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conjecture
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War and Peace
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conjecture
Used In
War and Peace
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  • Rostov watched his enemy, the colonel, closely—to find in his face confirmation of his own conjecture, but the colonel did not once glance at Rostov, and looked as he always did when at the front, solemn and stern.
  • He made thousands of different conjectures as to where and from what side the beast would come and how he would set upon it.
  • Sometimes it occurred to Natasha that he did not wish to see her, and this conjecture was confirmed by the sad tone in which her elders spoke of him.
  • All the facts are in flat contradiction to such conjectures.
  • Another, a thin little officer, was speaking to everyone, conjecturing where they were now being taken and how far they would get that day.
  • There are always so many conjectures as to the issue of any event that however it may end there will always be people to say: "I said then that it would be so," quite forgetting that amid their innumerable conjectures many were to quite the contrary effect.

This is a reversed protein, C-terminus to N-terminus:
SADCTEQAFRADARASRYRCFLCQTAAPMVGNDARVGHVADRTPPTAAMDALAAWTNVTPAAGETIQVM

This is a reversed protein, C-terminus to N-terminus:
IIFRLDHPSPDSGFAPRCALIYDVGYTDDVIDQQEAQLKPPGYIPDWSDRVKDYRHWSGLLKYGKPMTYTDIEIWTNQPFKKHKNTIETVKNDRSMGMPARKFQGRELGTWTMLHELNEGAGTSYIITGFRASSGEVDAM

• There are always so many conjectures as to the issue of any event that however it may end there will always be people to say: "I said then that it would be so," quite forgetting that amid their innumerable conjectures many were to quite the contrary effect.
  • Denisov turned away from him frowning and addressed the esaul, conveying his own conjectures to him.
  • Animated by that address Anna Pavlovna’s guests talked for a long time of the state of the fatherland and offered various conjectures as to the result of the battle to be fought in a few days.
  • Conjectures as to Napoleon’s awareness of the danger of extending his line, and (on the Russian side) as to luring the enemy into the depths of Russia, are evidently of that kind, and only by much straining can historians attribute such conceptions to Napoleon and his marshals, or such plans to the Russian commanders.
  • Napoleon’s historians describe to us his skilled maneuvers at Tarutino and Malo-Yaroslavets, and make conjectures as to what would have happened had Napoleon been in time to penetrate into the rich southern provinces.

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  • She dismissed it as mere conjecture.
  • It is important to distinguish between conjecture and fact.

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